WARSAW, Poland (AP) — The Polish government and an American foundation are honoring a U.S. educator who together with his high school students made the world aware of Irena Sendler, a Polish woman who saved the lives of hundreds of Jewish children during the Holocaust.
Sendler, a social worker and member of the wartime Polish resistance, risked her life to smuggle Jewish children out of Warsaw's ghetto and even under torture by the Germans refused to reveal the identities of those she saved.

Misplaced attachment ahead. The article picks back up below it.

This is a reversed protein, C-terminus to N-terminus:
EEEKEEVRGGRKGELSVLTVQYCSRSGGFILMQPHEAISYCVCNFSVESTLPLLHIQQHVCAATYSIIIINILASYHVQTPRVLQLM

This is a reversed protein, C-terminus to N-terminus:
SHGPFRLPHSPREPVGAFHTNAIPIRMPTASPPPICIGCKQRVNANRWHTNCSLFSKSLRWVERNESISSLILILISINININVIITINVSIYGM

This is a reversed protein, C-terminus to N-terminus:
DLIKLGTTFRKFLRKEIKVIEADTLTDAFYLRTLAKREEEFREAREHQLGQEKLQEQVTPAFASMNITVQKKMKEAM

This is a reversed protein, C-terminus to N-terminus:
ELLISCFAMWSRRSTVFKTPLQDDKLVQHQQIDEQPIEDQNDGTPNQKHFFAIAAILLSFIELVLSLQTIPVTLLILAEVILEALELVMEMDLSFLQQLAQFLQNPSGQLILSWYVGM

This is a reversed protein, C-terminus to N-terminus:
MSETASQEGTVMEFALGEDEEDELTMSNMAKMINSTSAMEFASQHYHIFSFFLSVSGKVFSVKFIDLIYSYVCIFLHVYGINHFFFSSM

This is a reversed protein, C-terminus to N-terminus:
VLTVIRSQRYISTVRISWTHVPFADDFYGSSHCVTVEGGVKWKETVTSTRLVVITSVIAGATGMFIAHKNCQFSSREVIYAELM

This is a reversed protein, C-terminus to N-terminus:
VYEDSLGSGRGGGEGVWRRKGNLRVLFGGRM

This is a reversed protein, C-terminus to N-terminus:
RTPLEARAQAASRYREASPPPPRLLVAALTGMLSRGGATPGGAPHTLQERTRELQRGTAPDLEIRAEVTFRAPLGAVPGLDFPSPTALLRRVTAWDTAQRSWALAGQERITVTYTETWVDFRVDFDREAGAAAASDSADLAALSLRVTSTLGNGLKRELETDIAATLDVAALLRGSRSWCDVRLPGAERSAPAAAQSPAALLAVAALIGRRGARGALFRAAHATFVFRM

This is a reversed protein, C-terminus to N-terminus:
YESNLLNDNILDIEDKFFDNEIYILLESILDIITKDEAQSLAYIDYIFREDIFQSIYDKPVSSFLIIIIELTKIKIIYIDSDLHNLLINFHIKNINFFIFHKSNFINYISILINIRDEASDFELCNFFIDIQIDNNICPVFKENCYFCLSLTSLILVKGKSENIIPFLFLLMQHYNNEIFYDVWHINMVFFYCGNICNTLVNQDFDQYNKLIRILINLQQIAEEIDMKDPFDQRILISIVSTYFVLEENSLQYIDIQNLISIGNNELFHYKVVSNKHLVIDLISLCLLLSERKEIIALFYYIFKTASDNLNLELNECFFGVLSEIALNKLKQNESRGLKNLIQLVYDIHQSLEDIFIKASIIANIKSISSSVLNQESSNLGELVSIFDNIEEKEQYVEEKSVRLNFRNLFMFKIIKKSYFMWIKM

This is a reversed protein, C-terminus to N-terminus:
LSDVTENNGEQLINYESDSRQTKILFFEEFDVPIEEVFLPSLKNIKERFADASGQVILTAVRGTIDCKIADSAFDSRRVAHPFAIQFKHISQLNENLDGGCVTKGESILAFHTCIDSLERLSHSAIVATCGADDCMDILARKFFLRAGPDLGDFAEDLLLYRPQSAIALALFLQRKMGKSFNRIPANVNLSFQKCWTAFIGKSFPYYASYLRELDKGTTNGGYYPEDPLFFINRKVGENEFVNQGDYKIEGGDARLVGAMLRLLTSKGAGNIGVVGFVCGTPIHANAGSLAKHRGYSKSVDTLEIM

Sendler is credited with saving 2,500 children.
Her story was largely unknown until Kansas history teacher Norman Conard and his students began producing a play about her in 1999.
According to the Milken Family Foundation, Conrad encouraged four students at Uniontown High School in Uniontown, Kansas, to pursue a National History Day project, which led them to Sadler's story
Inspired by what she accomplished the students wrote the play Life in a Jar,", the Milken website said. They also went on CNN, CBS, and NPR to help spread her story.
Poland's Culture Ministry and the San Francisco-based Taube Philanthropies are presenting Conard with the 2018 Irena Sendler Memorial Award Monday in Warsaw.
Sendler died in 2008 at age 98.